Inside Scope on Medical Truths: Does Every American Deserve Healthcare?


Donya Forst, Editor-in-Chief

Welcome back Cougars! This semester, I’m going to share with you some important and controversial issues in healthcare. These are issues that do easily present right or wrong answers. They may even raise more questions than concrete answers.

Everyone is going to have his or her own opinions on the ethics surrounding these issues. I welcome you to share those opinions with me by email or our website, I look forward to hearing from you!

This week, I want to raise an issue that was brought up during one of my classes, and it honestly left me dazzled. I had to think about it for a while before I even fully understood the question, never mind come up with an answer. The question was: Does every American deserve healthcare?

That question isn’t whether the government should pay for it or if it should be free to all United States citizens. It is whether it is morally okay to deny someone healthcare for any imaginable reason? Is there ever a time when someone should be denied the right to see a doctor or provided with care they need?

Of course, as a medical imaging major, my immediate response was yes, no matter what, everyone deserves the right to have healthcare if needed. Wouldn’t it be wrong to turn someone away if they need a procedure to stay alive?

I was shocked by the response of the class. More than half of students said that no, not everyone deserves healthcare. They offered many reasons, but the two most prominent answers were cost and imprisonment. These are both valid reasons, but let me play devil’s advocate for a moment.

Isn’t it morally wrong to turn someone away because they cannot afford care? Children are born every day with heart and other organ defects that require numerous surgeries to correct. These surgeries are costly, without a doubt. However, without these procedures, the newborn would die. Children do not get to choose their parents, so why is it fair to punish the child if parents cannot afford to pay for their care?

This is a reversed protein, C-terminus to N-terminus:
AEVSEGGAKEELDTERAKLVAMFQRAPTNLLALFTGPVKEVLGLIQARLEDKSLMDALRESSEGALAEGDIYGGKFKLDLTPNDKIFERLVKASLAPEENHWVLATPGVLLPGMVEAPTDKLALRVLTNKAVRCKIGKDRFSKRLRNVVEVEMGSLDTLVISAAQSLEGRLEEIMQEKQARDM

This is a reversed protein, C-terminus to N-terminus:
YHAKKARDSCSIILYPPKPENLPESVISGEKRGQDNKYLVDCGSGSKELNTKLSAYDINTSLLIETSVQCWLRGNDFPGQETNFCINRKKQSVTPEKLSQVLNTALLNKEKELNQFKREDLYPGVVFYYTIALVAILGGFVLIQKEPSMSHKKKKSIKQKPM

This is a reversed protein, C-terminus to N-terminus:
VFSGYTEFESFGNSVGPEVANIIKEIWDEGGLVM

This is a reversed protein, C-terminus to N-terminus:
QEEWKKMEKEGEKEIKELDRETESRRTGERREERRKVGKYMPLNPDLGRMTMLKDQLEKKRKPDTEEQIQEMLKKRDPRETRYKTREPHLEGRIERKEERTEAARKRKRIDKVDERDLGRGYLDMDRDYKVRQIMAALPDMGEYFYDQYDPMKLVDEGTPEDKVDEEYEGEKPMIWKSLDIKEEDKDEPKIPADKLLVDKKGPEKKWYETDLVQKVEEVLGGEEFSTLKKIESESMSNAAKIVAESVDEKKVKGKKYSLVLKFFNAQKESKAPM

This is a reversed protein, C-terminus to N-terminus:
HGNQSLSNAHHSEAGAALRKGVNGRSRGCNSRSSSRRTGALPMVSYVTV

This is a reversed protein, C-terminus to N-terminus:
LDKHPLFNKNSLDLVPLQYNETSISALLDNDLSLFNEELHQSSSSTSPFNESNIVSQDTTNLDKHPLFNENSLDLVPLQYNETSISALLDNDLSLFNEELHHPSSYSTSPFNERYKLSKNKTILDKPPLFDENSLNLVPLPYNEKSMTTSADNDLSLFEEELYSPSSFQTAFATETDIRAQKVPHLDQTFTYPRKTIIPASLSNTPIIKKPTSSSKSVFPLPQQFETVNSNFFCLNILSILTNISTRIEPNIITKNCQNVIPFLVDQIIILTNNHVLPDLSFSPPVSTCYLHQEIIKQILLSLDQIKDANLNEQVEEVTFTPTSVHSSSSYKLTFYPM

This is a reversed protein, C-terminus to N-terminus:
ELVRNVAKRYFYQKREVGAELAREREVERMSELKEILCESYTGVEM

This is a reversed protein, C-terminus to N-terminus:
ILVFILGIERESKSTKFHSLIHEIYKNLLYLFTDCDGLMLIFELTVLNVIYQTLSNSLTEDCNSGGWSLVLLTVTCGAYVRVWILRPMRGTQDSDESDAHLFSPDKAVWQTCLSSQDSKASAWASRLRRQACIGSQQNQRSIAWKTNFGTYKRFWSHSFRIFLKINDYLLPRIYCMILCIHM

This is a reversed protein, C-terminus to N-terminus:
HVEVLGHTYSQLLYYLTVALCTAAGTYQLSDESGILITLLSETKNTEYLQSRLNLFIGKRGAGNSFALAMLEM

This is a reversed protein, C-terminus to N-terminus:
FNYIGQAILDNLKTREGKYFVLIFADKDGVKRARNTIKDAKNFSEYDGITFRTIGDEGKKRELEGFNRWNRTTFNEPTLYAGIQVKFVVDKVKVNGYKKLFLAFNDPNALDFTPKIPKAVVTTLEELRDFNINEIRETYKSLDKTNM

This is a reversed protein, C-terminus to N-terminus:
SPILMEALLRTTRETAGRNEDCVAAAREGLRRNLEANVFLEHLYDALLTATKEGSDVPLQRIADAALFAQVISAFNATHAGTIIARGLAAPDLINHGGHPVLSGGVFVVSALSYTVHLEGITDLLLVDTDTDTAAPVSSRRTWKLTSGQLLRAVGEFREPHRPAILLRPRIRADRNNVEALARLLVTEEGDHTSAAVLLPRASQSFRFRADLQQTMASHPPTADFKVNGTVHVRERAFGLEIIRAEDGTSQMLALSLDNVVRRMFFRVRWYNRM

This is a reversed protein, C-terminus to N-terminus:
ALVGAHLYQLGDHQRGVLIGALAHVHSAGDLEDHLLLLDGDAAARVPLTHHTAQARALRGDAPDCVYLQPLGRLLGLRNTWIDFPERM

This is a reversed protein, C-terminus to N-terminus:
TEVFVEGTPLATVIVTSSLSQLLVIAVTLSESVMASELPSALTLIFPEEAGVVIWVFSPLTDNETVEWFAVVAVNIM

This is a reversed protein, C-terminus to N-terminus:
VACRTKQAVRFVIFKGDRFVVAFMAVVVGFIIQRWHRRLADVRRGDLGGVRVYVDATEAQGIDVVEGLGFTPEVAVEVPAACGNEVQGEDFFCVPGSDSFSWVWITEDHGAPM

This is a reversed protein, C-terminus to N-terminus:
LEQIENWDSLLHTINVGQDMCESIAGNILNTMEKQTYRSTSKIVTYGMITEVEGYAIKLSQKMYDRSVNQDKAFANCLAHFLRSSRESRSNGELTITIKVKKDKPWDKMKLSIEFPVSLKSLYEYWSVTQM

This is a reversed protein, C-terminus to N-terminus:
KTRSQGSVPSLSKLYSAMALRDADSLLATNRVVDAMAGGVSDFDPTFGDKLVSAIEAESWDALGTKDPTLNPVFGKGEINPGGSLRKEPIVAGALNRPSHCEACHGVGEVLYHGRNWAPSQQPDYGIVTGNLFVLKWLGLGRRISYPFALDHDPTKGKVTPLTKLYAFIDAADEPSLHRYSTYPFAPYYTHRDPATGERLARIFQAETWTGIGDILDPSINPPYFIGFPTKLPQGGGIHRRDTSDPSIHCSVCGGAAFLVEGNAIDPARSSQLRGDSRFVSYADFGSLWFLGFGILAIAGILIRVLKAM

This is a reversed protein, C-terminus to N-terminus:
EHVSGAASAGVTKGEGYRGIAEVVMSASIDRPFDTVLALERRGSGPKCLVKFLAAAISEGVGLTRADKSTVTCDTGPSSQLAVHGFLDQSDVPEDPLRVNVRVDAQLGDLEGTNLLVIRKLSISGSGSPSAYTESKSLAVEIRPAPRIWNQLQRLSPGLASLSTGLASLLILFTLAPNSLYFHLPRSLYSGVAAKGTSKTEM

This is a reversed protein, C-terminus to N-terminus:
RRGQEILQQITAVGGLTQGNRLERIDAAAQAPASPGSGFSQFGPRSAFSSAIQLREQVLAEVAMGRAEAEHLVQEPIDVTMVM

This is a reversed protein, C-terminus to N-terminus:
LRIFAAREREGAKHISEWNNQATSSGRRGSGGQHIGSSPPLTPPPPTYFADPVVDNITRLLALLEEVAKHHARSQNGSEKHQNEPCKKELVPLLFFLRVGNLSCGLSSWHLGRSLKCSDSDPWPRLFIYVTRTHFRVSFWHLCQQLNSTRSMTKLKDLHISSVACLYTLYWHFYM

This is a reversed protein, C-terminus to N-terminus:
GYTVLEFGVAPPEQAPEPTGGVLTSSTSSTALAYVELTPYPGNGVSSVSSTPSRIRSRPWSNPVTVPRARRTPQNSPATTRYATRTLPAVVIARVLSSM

Some people might say, ‘if it’s for a child, it’s okay,’ but what about someone who simply lives on unemployment and doesn’t to find work or otherwise help him or herself? Even after hours of personnel debate, I’m still not even the slightest bit sure that it’s morally correct to refuse this person healthcare. This is a person. In my opinion, they still deserve care. Doctors and medical professionals take an oath to save people, and by refusing care because of financial reasons, aren’t they rejecting everything they believe in?

The imprisonment issue is where things get a little messy. Does a person who commits a severe crime deserve a harsher penalty in terms of healthcare? Should someone who committed a misdemeanor be treated differently than someone who committed murder? In my opinion, yes, they should be treated differently in terms of sentence and parole, but in terms of healthcare, they deserve equality.

Both people are humans and have families and other people who care deeply about them. And isn’t denying them proper healthcare because they are confined or they committed a crime putting their life on the line as well? How we you say what they did is wrong if we are going to do the same thing to them?

Sometimes there is more than one truth. Everything is open to interpretation. That’s what makes issues like these so interesting to discuss, even if in the end, there isn’t a common solution.